Chevron Announces $19.6 Billion Capital and Exploratory Budget for 2007
- Spending program focuses on the development of extensive queue of oil and gas projects
- Expenditures for 2007 include $17.2 billion of cash and $2.4 billion for affiliates
- Company also announces a $5 billion extension of its common stock buyback program
SAN RAMON, Calif., Dec. 7, 2006 -- Chevron Corporation (NYSE: CVX) today announced a $19.6 billion capital and exploratory spending program for 2007, a 20 percent increase from expected outlays of approximately $16 billion in 2006.
"Our 2007 capital and exploratory program is a record level of investment by our company," said Chairman and CEO Dave O'Reilly. "About 75 percent of next year's budget is for oil and gas exploration and production projects worldwide," O'Reilly added. "Another 20 percent is dedicated to the company's global refining, marketing and transportation businesses which manufacture and sell gasoline, clean diesel fuel, biofuels and other refined products in the company's marketing areas." O'Reilly said the 2007 budget includes $6.7 billion of total investment in the United States.
The majority of the planned increase is related to the company's exploration and production operations. The higher investment reflects the impact of several large, multiyear development projects being in their most capital-intensive phases and the effect of higher costs for materials and services currently experienced by the oil and gas industry worldwide. "Our long-range focus on capital discipline in executing our excellent project queue is critical in this environment," O'Reilly said.
Highlights of the 2007 Capital and Exploratory Spending Program
|Chevron 2007 Planned Capital & Exploratory Expenditures||$ Billions|
|U.S. Upstream||$ 4.0|
|Chemicals and Other||1.2|
|TOTAL (Including Chevron's Share of Expenditures by Affiliated Companies)||$19.6|
|Expenditures by Affiliated Companies||(2.4)|
|Cash Expenditures by Chevron Consolidated Companies||$17.2|
Upstream – Exploration and Production
Capital and exploratory spending of $14.6 billion is budgeted for exploration, production and natural gas-related projects. A significant component of this spending relates to upstream development projects that are building on the company's successful and focused exploration results in recent years, including opportunities in the deepwater U.S. Gulf of Mexico and western Africa. Funding is also earmarked for further appraisal and evaluation of other prospective areas in the world's major hydrocarbon basins.
"Our upstream investments are aimed at finding and developing oil and gas resources to increase production and help supply the energy needs of world markets," said George Kirkland, Chevron's executive vice president of Upstream and Gas. "Our focus is both on improving the performance of existing fields and funding new projects that will provide this future production growth."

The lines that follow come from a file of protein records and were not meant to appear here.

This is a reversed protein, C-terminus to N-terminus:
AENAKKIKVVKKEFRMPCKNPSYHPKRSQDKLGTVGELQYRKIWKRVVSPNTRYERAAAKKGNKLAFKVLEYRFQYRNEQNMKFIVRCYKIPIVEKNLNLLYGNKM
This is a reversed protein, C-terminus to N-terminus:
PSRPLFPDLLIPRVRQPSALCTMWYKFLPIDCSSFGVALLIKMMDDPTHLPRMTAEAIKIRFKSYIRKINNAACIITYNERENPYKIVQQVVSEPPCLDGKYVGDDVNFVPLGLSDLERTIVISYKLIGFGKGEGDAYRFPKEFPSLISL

Major upstream spending in 2007 includes projects in the following areas:
- U.S. Gulf of Mexico – deepwater exploration and development, including Tahiti, Great White Perdido, Blind Faith and Jack.
- Angola – deepwater developments, including Tombua Landana, and construction of liquefied natural gas (LNG) facilities.
- Republic of the Congo – development of the Moho-Bilondo Field.
- Nigeria – continued development of the deepwater Agbami Field, and additional deepwater exploration.
- Kazakhstan – expansion of the Tengiz Field.
- Australia – further development of the Greater Gorgon Area natural gas resource offshore Western Australia.
- Canada – expansion of the Athabasca Oil Sands Project.
- Brazil – development of the Frade Field.
Downstream – Refining, Marketing and Transportation
Capital spending of $3.8 billion in 2007 is budgeted for downstream operations, of which $1.6 billion is for projects in the United States. These expenditures are aimed at allowing the company to produce cleaner and more sophisticated fuels, to increase production of transportation fuels globally, and to enhance the company's ability to manufacture fuels and other products from heavy and/or sour crude oils.
Outlays in 2007 include projects to upgrade the company's refineries in Mississippi and California. The company's 50 percent-owned GS Caltex affiliate is also in the process of a major upgrade to its Yeosu refining complex in South Korea. And in support of upstream projects to help commercialize the company's large natural gas resource base outside the United States, expenditures will be made in 2007 on the construction of LNG tankers and gas-to-liquids facilities.